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Understanding California law concerning restrictive covenants

Just as contracts serve as the backbone of business transactions, many companies rely on employment contracts to mitigate risk, as well as protect their proprietary information and overall business interests. Drafting an effective contract to mitigate risk requires thorough legal analysis of the issues and clear, precise language to help avoid future misunderstandings related to the obligations and duties involved in the contract.

Employment contracts can be complex, including a wide variety of subject matter. Restrictive covenants embedded in an employment contract can serve to protect business interests in a highly mobile employment market. However, with the wide range of information from other states available on the internet, many individuals and businesses may be confused about what California courts will enforce and what types of contractual obligations California law prohibits – especially in regard to restrictive covenants.

What are some common forms of restrictive covenants?

Protecting proprietary information, client lists, trade secrets and confidential information through a nondisclosure agreement, or confidentiality agreement, can be strong medicine during the existence of the employment arrangement and after a worker has left the company in the competitive marketplace. California law allows businesses to protect its trade secrets through a properly drafted nondisclosure agreement. While these restrictive covenants are generally enforceable, businesses must understand that merely defining information as a trade secret in the contract may not hold up in court.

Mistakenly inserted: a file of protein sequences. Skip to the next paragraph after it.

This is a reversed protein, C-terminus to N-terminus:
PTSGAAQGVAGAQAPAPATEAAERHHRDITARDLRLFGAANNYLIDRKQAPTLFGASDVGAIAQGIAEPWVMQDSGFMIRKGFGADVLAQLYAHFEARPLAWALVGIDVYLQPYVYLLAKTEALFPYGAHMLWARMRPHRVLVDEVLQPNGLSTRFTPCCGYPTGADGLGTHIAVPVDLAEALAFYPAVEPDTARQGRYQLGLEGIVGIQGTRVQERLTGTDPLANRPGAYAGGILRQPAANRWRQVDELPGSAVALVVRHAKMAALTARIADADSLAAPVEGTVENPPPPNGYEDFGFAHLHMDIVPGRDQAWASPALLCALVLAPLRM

Understanding nondisclosure agreements is California

Disputes may arise on whether the information is actually a trade secret or proprietary information. The contractual language must include clear enough language to place the employee on notice that vital information cannot be shared with other parties, without being so vague as to allow general information to fall within the scope of the language for future expansion.

Noncompete agreements are void under California law

Nondisclosure agreements differ significantly from noncompete agreements. California is one of a small number of states that do not recognize noncompete clauses as valid. California law finds that noncompete agreements are not appropriate for public policy reasons and the California Business and Professions Code expressly prohibits enforcement of noncompetes in California courts. Moreover, businesses have been held accountable for wrongful termination for firing workers who have refused to enter into noncompete agreements, according to the American Bar Association.

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